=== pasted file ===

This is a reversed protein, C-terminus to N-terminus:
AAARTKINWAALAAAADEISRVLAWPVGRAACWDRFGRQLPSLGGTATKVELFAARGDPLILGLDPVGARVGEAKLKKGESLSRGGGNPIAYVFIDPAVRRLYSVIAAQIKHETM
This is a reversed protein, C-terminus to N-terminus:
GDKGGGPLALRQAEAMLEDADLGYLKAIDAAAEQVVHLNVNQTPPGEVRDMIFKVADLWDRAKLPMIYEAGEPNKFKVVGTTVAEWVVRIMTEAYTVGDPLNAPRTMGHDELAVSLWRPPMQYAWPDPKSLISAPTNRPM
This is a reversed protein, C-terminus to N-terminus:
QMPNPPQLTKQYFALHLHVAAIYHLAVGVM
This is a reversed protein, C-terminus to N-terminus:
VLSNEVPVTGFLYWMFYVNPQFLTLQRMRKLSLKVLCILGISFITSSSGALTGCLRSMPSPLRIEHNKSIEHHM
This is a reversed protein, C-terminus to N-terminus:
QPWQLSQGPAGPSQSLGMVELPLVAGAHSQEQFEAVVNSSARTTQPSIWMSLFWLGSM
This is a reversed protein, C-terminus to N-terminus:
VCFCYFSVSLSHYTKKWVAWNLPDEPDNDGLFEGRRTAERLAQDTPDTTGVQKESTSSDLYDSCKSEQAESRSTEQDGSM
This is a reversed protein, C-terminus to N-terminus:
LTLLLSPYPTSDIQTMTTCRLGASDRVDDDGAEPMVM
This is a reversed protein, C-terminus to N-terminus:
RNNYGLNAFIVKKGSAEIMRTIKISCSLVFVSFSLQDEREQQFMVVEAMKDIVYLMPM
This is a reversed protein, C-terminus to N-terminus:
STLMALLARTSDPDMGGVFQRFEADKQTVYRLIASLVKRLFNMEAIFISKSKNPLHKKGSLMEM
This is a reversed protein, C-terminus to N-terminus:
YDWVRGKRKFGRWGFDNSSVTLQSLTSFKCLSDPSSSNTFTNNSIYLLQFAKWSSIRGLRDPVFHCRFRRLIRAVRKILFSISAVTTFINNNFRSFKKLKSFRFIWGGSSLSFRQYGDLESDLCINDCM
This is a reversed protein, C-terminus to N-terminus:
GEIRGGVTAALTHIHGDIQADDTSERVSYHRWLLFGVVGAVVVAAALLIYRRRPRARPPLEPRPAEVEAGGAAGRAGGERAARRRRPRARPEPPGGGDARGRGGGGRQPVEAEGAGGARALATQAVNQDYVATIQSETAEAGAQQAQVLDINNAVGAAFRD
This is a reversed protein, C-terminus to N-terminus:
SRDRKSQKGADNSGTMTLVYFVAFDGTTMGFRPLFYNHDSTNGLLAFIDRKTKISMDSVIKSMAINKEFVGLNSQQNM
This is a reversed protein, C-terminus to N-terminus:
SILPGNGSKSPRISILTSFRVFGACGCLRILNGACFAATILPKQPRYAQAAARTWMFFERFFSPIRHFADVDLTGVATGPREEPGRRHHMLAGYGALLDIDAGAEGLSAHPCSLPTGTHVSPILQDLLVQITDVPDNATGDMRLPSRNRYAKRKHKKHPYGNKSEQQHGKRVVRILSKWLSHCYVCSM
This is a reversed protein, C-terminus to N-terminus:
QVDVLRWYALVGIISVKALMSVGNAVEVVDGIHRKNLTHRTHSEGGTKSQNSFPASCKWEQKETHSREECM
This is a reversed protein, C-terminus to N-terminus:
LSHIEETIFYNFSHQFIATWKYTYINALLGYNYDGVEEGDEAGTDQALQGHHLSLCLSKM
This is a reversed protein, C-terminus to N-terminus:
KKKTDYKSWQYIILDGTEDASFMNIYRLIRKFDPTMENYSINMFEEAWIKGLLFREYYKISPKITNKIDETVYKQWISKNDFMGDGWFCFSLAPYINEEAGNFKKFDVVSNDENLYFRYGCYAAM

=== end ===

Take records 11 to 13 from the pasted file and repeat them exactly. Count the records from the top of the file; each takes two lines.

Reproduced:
This is a reversed protein, C-terminus to N-terminus:
GEIRGGVTAALTHIHGDIQADDTSERVSYHRWLLFGVVGAVVVAAALLIYRRRPRARPPLEPRPAEVEAGGAAGRAGGERAARRRRPRARPEPPGGGDARGRGGGGRQPVEAEGAGGARALATQAVNQDYVATIQSETAEAGAQQAQVLDINNAVGAAFRD
This is a reversed protein, C-terminus to N-terminus:
SRDRKSQKGADNSGTMTLVYFVAFDGTTMGFRPLFYNHDSTNGLLAFIDRKTKISMDSVIKSMAINKEFVGLNSQQNM
This is a reversed protein, C-terminus to N-terminus:
SILPGNGSKSPRISILTSFRVFGACGCLRILNGACFAATILPKQPRYAQAAARTWMFFERFFSPIRHFADVDLTGVATGPREEPGRRHHMLAGYGALLDIDAGAEGLSAHPCSLPTGTHVSPILQDLLVQITDVPDNATGDMRLPSRNRYAKRKHKKHPYGNKSEQQHGKRVVRILSKWLSHCYVCSM